Plug in to good connections

PUBLISHED: 12:58 09 June 2006 | UPDATED: 10:20 06 May 2010

FANCY a spot of internet shopping while the boss s back is turned? Or the odd 10 minutes here and there to email all your mates and arrange a night out? Only total angels could legitimately hold their hands up and say they had never been tempted to make

FANCY a spot of internet shopping while the boss's back is turned? Or the odd 10 minutes here and there to email all your mates and arrange a night out?

Only total angels could legitimately hold their hands up and say they had never been tempted to make the most of their online connections at work.

But although we're all perfectly well aware that this sort of thing doesn't exactly count as model employee behaviour, it looks like bosses have finally decided to put their foot down and get tough.

A total of 2,646 employers, from various industries across the UK, were asked by employment law consultancy Peninsula about their attitudes and policies on IT use and abuse.

The results were eye-opening, with the vast majority - 84 per cent - saying that they discipline workers over the inappropriate use of email and the internet.

This compares to just 65 per cent back in 2005, suggesting that, in the eyes of company chiefs, the odd spot of surfing is no longer an acceptable way to spend time in the office.

Figures also reveal that 66 per cent of employers have an email or internet policy in place compared to just 34 per cent who don't.

Again, this differs from 12 months ago, when only 52 per cent of those quizzed said they had such policies.

But, if the research is anything to go by, bosses aren't all total stick-in-the-muds. In fact, many of them are willing to turn a blind eye to their team's tendencies to make the most of work's IT facilities at their disposal - as long as it's in their own time.

Indeed, 86 per cent of companies said they let their staff use the internet during breaks or lunch time, compared to 75 per cent in 2005, although 14 per cent are resolutely sticking to their guns and answering 'no' to the same question.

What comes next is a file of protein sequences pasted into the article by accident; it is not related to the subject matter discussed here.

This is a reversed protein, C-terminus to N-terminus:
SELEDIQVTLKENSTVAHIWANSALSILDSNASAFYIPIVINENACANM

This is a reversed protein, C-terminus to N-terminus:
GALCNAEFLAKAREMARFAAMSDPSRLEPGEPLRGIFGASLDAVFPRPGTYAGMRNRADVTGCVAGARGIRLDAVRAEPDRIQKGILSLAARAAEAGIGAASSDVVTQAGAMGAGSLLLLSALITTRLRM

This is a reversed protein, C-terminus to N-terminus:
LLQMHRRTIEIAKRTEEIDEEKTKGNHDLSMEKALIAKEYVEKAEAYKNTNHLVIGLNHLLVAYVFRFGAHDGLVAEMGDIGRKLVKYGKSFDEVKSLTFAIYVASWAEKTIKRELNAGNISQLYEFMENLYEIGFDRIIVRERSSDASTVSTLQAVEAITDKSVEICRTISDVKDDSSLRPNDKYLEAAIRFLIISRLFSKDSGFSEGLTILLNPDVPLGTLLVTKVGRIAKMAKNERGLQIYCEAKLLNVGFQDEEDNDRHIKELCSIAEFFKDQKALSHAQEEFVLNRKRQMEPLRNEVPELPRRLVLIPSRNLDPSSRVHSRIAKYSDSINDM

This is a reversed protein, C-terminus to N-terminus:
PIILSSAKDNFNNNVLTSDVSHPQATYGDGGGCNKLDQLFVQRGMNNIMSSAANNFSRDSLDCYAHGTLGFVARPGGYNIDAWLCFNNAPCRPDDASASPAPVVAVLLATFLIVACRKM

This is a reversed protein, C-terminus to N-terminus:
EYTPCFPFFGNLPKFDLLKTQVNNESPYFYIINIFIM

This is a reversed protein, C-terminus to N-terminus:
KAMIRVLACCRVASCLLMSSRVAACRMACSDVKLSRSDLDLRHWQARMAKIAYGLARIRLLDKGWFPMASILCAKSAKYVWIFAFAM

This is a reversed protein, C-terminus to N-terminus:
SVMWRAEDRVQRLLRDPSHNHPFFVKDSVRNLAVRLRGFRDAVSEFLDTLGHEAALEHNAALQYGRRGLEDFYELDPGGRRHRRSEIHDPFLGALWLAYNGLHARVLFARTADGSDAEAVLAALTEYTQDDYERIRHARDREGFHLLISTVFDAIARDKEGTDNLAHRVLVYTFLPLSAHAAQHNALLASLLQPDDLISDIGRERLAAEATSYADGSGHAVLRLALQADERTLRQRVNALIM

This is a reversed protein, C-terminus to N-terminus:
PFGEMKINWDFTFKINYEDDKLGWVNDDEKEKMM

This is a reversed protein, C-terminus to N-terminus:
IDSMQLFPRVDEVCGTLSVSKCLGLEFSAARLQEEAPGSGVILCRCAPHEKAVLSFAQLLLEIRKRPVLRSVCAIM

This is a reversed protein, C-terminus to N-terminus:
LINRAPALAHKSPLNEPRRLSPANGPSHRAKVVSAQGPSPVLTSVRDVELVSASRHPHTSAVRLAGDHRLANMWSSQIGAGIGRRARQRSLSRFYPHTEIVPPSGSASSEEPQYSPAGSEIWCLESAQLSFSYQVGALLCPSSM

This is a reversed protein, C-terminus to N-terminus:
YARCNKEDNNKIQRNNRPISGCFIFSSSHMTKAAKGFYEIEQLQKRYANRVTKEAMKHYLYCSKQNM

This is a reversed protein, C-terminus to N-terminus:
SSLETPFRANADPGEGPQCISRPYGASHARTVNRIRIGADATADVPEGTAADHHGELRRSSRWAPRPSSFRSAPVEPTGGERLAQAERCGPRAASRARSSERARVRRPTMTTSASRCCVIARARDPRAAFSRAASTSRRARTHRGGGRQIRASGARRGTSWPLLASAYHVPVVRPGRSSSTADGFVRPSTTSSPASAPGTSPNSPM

HR expert Claire Gunnell believes these results depict a growing problem in the workplace for employers.

"It's clear that, along with the business requirement for ever advancing IT facilities, the inappropriate use of internet and email facilities during working hours has also increased," she explained.

"Employers are no longer turning a blind eye to workers idling away the day surfing the web and making personal emails."

In a bid to meet this challenge, employers are introducing terms and conditions to curb inappropriate IT use and punish persistent offenders.

But, of course, it's not just 'innocent' things like checking out the local cinema times or emailing your other half to remind them to get milk that could get staff into trouble.

'Inappropriate' also covers a whole host of other activities including looking for and exchanging prohibited images or emails.

Gunnell noted that the result of such behaviour can cause offence to fellow work colleagues and can even amount to bullying and harassment in certain instances.

She added: "Apart from frittering away time in general, pornography and jokes are increasing problems in office emails and an active and effective management policy should be in place to deal with this effectively.

"Not only are these issues having a detrimental effect on productivity but IT resources are also being cluttered with inappropriate emails filling inboxes around the office.

"Employers should ensure policies are in place and raise awareness to these issues whilst reiterating that office computers are not private and are a company resource that should be used responsibly," she continued.

All workers' online activities and emails can be monitored and used as evidence if necessary so quite aside from the fact that you shouldn't be using work time and facilities to 'misbehave', you could also quite easily get caught.

And that could mean your job might be at stake.

As long as a policy is in place and is clearly stated in employee handbooks and guidelines, not being told verbally is no defence for breaking the rules.

So make sure you know your company's policies and understand what they mean to you as an employee - it could save you your job.

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